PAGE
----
Aggressive drug promotion influencing doctors: As mentioned in the earlier chapter, there are more than 100,000 formulations (at five products per company for the estimated 20,000 manufacturing units in India) in the Indian market, many of which are similar except for different brand names or for a few unnecessary additional ingredients. Pharmaceutical companies therefore indulge in aggressive marketing to promote the sale of their brands. Sometimes, it results in unethical marketing practices such as bribing doctors with diaries, calendars, posters, gifts and even foreign trips and vacations
Over/under-prescribing by doctors: Over-prescribing occurs when doctors prescribe too large quantities, for too long duration, too many at the same time for the same problem, or sometimes even unnecessary drugs. This causes wastage of money, drugs, adverse reactions due to drug interaction, and saddest of all, is that the patient's condition does not improve, and in fact may have deteriorated. Doctors over-prescribe because they may not be able to diagnose the patient's condition and hope to "hit or miss" with a wide range of drugs. They may also be influenced by the pharmaceutical companies which supply doctors with excessive samples. In addition, doctors may not be able to resist the clamour of patients' demand for more medicines, lest they lose their practice to a competing private practitioner.Under-prescribing occurs, among other reasons, due to lack of knowledge on the part of the prescriber, non-availability of drugs as in the case of long-term, regular treatment necessary for the treatment of diseases like tuberculosis and leprosy, and patients' inability to purchase drugs.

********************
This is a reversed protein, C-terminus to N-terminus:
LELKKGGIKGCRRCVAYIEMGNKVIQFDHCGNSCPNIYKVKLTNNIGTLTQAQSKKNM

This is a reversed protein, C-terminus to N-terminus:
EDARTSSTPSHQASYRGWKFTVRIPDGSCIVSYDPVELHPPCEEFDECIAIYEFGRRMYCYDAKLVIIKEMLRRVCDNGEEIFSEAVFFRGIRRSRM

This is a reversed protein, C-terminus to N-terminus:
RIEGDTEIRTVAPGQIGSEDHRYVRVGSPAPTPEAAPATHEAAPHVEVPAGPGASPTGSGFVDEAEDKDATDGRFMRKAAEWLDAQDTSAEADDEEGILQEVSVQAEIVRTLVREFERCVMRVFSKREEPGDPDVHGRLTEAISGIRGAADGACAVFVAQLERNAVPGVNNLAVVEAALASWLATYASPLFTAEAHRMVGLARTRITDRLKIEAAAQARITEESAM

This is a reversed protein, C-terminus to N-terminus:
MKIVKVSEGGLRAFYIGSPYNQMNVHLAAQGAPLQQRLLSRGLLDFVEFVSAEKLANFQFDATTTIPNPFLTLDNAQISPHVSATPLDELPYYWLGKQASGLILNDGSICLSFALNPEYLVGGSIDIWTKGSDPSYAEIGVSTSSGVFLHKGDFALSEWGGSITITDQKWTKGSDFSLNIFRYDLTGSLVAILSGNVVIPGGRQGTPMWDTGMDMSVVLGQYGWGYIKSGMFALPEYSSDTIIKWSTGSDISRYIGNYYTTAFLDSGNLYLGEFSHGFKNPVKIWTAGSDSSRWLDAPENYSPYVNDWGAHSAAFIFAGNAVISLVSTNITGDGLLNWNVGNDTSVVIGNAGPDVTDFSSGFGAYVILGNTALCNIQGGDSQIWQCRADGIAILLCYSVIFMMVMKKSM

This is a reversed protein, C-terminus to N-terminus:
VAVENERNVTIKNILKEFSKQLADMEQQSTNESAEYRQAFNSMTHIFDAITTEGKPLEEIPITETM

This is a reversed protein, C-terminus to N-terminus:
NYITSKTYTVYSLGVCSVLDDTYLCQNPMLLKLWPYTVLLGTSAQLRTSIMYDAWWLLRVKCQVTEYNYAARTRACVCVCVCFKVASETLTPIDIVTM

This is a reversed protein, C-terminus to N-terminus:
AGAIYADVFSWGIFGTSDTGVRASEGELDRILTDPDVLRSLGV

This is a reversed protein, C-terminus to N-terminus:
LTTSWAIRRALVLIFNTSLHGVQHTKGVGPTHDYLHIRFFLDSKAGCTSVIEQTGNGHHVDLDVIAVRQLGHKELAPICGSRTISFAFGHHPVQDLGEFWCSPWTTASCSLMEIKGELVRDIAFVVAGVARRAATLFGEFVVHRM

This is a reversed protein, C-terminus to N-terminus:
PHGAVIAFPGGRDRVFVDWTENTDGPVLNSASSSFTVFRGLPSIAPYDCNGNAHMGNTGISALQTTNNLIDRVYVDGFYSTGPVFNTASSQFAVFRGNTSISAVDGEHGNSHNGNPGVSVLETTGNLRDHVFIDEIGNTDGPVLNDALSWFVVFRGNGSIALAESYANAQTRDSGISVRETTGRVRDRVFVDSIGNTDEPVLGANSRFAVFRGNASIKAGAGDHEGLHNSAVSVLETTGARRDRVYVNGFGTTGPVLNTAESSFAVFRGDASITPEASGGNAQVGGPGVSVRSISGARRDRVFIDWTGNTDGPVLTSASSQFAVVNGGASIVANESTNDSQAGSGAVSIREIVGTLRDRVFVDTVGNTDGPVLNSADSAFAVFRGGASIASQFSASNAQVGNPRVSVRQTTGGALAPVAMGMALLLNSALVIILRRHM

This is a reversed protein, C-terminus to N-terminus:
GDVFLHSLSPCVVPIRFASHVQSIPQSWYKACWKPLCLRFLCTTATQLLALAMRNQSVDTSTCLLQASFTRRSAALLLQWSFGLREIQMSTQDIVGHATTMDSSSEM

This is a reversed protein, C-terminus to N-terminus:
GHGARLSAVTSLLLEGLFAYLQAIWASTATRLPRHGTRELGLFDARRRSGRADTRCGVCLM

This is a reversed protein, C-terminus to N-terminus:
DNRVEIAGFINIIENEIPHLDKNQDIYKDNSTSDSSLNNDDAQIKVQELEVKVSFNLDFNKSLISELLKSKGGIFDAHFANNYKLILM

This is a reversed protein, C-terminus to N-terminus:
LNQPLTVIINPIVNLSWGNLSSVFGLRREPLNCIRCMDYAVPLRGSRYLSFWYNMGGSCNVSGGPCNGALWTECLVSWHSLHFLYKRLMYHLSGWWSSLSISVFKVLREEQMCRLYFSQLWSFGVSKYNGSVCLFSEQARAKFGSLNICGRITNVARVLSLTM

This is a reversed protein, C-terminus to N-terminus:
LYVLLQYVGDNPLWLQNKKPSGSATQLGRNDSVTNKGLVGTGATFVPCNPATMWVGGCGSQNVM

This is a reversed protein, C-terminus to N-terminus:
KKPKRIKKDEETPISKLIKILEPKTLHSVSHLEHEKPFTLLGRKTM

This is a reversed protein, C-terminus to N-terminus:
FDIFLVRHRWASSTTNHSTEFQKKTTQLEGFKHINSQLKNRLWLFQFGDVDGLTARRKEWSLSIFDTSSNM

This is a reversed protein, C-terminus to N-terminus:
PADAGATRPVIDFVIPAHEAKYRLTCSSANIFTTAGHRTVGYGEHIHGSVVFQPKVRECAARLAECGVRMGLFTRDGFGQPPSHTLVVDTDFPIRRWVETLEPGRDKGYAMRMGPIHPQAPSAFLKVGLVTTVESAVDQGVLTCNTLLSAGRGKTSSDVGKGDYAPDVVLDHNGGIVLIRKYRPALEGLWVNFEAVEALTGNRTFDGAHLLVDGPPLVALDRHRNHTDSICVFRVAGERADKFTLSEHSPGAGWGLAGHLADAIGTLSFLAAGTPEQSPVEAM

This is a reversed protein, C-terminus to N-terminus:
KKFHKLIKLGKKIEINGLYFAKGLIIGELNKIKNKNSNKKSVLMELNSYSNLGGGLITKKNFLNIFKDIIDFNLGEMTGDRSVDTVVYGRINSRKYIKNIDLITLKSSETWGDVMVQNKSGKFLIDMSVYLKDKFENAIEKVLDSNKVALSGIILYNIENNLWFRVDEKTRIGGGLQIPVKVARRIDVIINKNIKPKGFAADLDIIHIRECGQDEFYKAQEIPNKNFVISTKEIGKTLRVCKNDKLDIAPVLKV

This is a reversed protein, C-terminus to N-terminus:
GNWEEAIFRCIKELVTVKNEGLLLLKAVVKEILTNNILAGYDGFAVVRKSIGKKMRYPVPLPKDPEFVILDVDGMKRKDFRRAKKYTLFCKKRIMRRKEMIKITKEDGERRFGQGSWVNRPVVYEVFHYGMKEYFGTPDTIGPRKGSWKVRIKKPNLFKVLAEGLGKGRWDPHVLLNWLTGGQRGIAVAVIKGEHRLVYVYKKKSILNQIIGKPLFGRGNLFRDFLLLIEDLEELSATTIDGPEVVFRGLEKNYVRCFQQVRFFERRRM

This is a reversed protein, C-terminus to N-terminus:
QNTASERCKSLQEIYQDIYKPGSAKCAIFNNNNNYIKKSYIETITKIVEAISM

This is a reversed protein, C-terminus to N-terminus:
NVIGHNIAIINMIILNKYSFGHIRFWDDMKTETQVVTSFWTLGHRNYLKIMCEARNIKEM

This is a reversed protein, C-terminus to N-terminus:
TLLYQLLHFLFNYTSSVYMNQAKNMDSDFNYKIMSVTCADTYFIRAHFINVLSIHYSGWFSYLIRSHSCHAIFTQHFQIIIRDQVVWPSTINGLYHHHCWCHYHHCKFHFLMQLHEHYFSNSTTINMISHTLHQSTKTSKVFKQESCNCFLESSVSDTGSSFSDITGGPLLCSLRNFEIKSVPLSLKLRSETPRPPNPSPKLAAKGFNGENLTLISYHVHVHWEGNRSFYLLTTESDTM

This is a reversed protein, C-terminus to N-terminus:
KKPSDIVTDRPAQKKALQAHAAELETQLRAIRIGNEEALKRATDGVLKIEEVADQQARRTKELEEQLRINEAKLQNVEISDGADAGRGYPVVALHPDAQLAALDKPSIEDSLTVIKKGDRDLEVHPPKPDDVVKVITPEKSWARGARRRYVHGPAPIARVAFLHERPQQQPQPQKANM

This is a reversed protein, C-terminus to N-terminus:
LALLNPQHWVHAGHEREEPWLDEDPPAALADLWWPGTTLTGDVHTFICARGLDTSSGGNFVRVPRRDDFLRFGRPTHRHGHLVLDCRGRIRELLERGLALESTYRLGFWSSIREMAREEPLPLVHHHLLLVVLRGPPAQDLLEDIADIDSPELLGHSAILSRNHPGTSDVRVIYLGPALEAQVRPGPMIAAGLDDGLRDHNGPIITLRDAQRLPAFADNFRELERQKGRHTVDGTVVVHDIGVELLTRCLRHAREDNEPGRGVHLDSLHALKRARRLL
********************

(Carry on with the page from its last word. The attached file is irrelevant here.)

Cut-Practice: Another reason irrational and often expensive treatment occurs is due to the presence of cut practice, that is, kickbacks offered by specialists, pathologists, X-ray clinics, CAT scan centres, etc., to prescribers who refer patients to them.

Some of the common irrational prescription and treatment practices include (see also box on 'Specialists and Inappropriate Prescription'):

Prescribing antibiotics for ailments like diarrhoea or viral infection where they are useless, thus causing antibiotic resistance by the body when needed for dangerous diseases.
Prescribing combination products where one medicine is sufficient..
Prescribing unnecessary expensive vitamins or tonics, virtually regardless of the condition being treated.
Prescribing expensive new drugs in preference to established, less expensive ones.
Ordering of unnecessary investigations.


Specialists and Inappropriate Prescription